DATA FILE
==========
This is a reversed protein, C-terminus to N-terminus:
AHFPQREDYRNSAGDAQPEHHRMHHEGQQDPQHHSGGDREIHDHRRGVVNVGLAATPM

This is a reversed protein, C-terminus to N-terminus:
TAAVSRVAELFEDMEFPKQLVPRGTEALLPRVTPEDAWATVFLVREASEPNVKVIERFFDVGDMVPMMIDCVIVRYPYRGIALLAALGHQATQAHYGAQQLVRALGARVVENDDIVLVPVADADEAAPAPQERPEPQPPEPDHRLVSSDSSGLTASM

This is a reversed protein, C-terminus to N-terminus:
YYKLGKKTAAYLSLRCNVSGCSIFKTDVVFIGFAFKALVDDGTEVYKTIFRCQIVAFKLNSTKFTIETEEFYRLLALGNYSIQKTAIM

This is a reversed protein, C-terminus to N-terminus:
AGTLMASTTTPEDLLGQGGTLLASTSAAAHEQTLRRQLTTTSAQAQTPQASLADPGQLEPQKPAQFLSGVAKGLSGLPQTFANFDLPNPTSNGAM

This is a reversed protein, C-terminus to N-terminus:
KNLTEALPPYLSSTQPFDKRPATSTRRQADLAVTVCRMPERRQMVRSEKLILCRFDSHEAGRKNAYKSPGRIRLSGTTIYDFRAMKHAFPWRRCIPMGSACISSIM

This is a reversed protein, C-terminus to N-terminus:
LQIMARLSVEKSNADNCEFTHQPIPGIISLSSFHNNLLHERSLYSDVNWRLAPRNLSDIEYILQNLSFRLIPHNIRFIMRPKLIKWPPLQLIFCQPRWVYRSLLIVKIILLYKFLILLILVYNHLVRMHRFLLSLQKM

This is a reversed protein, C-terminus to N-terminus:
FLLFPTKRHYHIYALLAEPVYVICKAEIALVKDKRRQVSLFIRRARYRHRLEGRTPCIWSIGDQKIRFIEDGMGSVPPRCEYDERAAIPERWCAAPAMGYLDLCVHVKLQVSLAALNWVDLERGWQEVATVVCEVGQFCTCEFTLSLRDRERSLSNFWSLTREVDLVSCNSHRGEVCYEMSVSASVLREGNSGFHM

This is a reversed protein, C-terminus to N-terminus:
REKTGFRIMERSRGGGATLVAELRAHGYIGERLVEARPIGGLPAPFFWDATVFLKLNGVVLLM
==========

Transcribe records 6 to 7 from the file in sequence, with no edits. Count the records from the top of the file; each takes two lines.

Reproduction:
This is a reversed protein, C-terminus to N-terminus:
LQIMARLSVEKSNADNCEFTHQPIPGIISLSSFHNNLLHERSLYSDVNWRLAPRNLSDIEYILQNLSFRLIPHNIRFIMRPKLIKWPPLQLIFCQPRWVYRSLLIVKIILLYKFLILLILVYNHLVRMHRFLLSLQKM

This is a reversed protein, C-terminus to N-terminus:
FLLFPTKRHYHIYALLAEPVYVICKAEIALVKDKRRQVSLFIRRARYRHRLEGRTPCIWSIGDQKIRFIEDGMGSVPPRCEYDERAAIPERWCAAPAMGYLDLCVHVKLQVSLAALNWVDLERGWQEVATVVCEVGQFCTCEFTLSLRDRERSLSNFWSLTREVDLVSCNSHRGEVCYEMSVSASVLREGNSGFHM